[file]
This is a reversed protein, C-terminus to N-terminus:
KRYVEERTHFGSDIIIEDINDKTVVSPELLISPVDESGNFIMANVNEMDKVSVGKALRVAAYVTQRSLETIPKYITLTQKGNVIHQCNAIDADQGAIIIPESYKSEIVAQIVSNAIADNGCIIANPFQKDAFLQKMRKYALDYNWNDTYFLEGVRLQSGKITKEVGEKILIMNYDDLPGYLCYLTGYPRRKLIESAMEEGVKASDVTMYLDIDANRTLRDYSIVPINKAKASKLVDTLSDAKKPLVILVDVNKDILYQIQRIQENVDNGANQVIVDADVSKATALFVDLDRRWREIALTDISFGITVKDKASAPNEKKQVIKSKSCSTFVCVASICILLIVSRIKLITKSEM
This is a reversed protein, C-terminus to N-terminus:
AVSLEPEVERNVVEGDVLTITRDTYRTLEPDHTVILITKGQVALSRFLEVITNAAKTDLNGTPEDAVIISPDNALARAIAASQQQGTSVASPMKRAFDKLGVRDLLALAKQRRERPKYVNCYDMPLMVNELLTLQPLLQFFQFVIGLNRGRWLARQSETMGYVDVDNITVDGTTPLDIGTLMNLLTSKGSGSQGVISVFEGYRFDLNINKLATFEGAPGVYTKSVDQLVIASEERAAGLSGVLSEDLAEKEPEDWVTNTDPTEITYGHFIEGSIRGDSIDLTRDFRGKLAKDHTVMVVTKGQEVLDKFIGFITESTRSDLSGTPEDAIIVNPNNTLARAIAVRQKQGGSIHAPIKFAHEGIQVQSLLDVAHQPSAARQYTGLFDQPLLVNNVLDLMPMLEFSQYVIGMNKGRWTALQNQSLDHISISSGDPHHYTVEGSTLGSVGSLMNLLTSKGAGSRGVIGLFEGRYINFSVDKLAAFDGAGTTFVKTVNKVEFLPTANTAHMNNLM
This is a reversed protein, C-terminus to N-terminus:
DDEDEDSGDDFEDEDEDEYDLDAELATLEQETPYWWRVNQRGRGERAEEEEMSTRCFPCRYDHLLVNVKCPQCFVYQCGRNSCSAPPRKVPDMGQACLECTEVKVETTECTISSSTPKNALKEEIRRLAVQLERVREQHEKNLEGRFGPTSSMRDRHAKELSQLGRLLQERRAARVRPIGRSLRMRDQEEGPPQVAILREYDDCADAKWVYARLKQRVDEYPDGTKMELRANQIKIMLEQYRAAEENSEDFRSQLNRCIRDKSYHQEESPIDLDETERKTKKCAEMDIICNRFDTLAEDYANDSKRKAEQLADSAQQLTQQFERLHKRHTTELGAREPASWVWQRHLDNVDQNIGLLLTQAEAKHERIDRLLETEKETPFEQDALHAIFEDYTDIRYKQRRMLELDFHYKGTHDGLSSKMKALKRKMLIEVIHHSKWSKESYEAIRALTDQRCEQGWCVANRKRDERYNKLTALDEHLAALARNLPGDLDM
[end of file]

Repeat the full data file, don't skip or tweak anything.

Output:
This is a reversed protein, C-terminus to N-terminus:
KRYVEERTHFGSDIIIEDINDKTVVSPELLISPVDESGNFIMANVNEMDKVSVGKALRVAAYVTQRSLETIPKYITLTQKGNVIHQCNAIDADQGAIIIPESYKSEIVAQIVSNAIADNGCIIANPFQKDAFLQKMRKYALDYNWNDTYFLEGVRLQSGKITKEVGEKILIMNYDDLPGYLCYLTGYPRRKLIESAMEEGVKASDVTMYLDIDANRTLRDYSIVPINKAKASKLVDTLSDAKKPLVILVDVNKDILYQIQRIQENVDNGANQVIVDADVSKATALFVDLDRRWREIALTDISFGITVKDKASAPNEKKQVIKSKSCSTFVCVASICILLIVSRIKLITKSEM
This is a reversed protein, C-terminus to N-terminus:
AVSLEPEVERNVVEGDVLTITRDTYRTLEPDHTVILITKGQVALSRFLEVITNAAKTDLNGTPEDAVIISPDNALARAIAASQQQGTSVASPMKRAFDKLGVRDLLALAKQRRERPKYVNCYDMPLMVNELLTLQPLLQFFQFVIGLNRGRWLARQSETMGYVDVDNITVDGTTPLDIGTLMNLLTSKGSGSQGVISVFEGYRFDLNINKLATFEGAPGVYTKSVDQLVIASEERAAGLSGVLSEDLAEKEPEDWVTNTDPTEITYGHFIEGSIRGDSIDLTRDFRGKLAKDHTVMVVTKGQEVLDKFIGFITESTRSDLSGTPEDAIIVNPNNTLARAIAVRQKQGGSIHAPIKFAHEGIQVQSLLDVAHQPSAARQYTGLFDQPLLVNNVLDLMPMLEFSQYVIGMNKGRWTALQNQSLDHISISSGDPHHYTVEGSTLGSVGSLMNLLTSKGAGSRGVIGLFEGRYINFSVDKLAAFDGAGTTFVKTVNKVEFLPTANTAHMNNLM
This is a reversed protein, C-terminus to N-terminus:
DDEDEDSGDDFEDEDEDEYDLDAELATLEQETPYWWRVNQRGRGERAEEEEMSTRCFPCRYDHLLVNVKCPQCFVYQCGRNSCSAPPRKVPDMGQACLECTEVKVETTECTISSSTPKNALKEEIRRLAVQLERVREQHEKNLEGRFGPTSSMRDRHAKELSQLGRLLQERRAARVRPIGRSLRMRDQEEGPPQVAILREYDDCADAKWVYARLKQRVDEYPDGTKMELRANQIKIMLEQYRAAEENSEDFRSQLNRCIRDKSYHQEESPIDLDETERKTKKCAEMDIICNRFDTLAEDYANDSKRKAEQLADSAQQLTQQFERLHKRHTTELGAREPASWVWQRHLDNVDQNIGLLLTQAEAKHERIDRLLETEKETPFEQDALHAIFEDYTDIRYKQRRMLELDFHYKGTHDGLSSKMKALKRKMLIEVIHHSKWSKESYEAIRALTDQRCEQGWCVANRKRDERYNKLTALDEHLAALARNLPGDLDM